Aug 6, 2012

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Have a Seat! 5 Tips For Managing Your Seating Charts

 

Tune in this week as we talk about all things “planning” to get you ready for a new school year. Today marks the first in a series of articles to get you excited and prepared for the bell to ring on the first day of school. Before the paint hits the paper, the art teacher has a lot of work to do, and we’ve got your back!  So sit back, relax, and follow us all week long!

 

5 Tips for Managing Your Seating Charts

Today I’d love to share a few quick tips about my seating chart system. With twenty different classes coming to my room each week, I quickly realized that my seating chart system needed to be intuitive and easy to use. Having the seating charts organized is also extremely helpful to subs in your room.

Here are five tips to keep yourself sane when it comes to seating charts.

1. Use a graphics program

I made my seating chart in Adobe Illustrator, but the AutoShapes feature in Microsoft Word would also do the trick. Although tedious, using a graphics program is great because it keeps the chart super neat and you only have to draw it once. When you need more seating charts, just make more copies! As a bonus, if you have to have a room sketch at the end of the year so the custodians know exactly how to put your room back together you’re already done!

2. Organize your seating charts by day, not by grade level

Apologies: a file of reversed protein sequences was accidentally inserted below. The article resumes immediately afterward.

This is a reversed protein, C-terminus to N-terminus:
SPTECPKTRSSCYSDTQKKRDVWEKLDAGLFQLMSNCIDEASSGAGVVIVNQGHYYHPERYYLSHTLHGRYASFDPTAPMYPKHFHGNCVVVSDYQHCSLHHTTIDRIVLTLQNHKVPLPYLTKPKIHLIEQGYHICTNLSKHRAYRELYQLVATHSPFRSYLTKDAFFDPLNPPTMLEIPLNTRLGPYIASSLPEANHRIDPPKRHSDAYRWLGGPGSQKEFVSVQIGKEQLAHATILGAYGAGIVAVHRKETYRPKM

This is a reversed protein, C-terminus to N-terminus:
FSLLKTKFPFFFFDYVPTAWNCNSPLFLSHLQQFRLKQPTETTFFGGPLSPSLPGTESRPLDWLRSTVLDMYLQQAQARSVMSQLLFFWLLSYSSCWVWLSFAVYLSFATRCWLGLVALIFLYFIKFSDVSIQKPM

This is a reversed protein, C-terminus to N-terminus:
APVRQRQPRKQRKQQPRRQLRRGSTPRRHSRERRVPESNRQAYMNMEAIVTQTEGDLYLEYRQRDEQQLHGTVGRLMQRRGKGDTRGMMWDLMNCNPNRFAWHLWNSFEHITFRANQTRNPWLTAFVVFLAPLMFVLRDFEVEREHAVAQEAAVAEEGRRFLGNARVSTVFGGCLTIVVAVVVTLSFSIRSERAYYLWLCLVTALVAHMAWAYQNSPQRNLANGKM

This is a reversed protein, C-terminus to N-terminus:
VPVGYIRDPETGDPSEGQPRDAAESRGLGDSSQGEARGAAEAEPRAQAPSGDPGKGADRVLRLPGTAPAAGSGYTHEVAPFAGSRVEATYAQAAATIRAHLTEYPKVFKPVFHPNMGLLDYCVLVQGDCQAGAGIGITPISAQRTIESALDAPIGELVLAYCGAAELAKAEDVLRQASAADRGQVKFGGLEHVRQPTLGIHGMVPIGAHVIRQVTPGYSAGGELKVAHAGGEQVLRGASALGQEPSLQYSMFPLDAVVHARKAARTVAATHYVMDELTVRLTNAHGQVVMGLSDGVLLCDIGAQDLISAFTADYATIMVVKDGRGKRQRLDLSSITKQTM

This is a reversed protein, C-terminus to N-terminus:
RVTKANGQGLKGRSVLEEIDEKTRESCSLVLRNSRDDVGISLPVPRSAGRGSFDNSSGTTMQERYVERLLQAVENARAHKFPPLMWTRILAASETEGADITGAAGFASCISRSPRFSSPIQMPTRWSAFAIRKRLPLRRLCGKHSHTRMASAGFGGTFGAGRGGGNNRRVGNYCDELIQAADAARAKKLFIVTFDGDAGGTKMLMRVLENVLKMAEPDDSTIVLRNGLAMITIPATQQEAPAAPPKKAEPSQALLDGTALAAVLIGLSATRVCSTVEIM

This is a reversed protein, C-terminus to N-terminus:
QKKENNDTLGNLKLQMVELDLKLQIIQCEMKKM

I organize my seating charts (like Jessica does) by day, instead of by grade level. Each day is organized in the order I see my classes, making it quick and easy to reference a certain class.

3. Color Code

In addition, my seating charts are color-coded by grade level. Even with my seating charts in chronological order, it can be a bit much to have to flip through all of the papers to find the one I need. If I know I’m looking for the first grade class on a Day 1 (we are on a rotating schedule), it’s much easier to find a yellow paper than a number 1.

 

4. Keep your seating charts easily accessible

I use a binder for my seating charts, which sits on my whiteboard ledge at the front of the classroom. Having the seating charts right where I teach means I don’t waste time if I need to look at them. It’s also nice to have them readily available and visible for a sub.

 

5. Use pencil and make extra copies

I always tell my students that no seating chart is set in stone. Undesired behaviors (usually chattiness!) get students moved quickly. Using pencil makes it easy to switch students around. Occasionally, I’ll find it necessary to try an entirely new arrangement for a class. Having extra copies already made is a time saver.

 

How do you organize your seating charts? Is it working?

Does anyone NOT use pencil and paper for seating charts? Computer Program? Interactive Whiteboard System? We’d love to hear!

 

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  • Karen E

    I have been experimenting with an app this summer called “Smart Seat” that seems easy and workable. I can set my room as I want it, and not only add names, but also pictures ( hope it helps to get to know the first graders faster). Seat changes are easy and quick, andI will be able to print a master file for my sub folder…can’t wait to see how it works in real,life!

    • http://www.theartofed.com/ Jessica Balsley

      Cool! Let us know how it goes!

    • lbujaki

      Would love to try this app.  Is it easy to use?

    • Lisa

      I too used  copies of my seating chart, set by day in a three ring binder! Great minds think alike! i love the idea of color coding by day.  I would be interested to know how the app works out, love the idea of putting a photo with the seating chart to get to know the little ones better (k and 1).  I have recently subbed in a high school and they tried sneaking into different seats thinking I would not notice since I did not know names, so this could even come in handy for the older grades.
      Thanks, keep up the great work

      • http://www.artbke.blogspot.com/ Amanda Heyn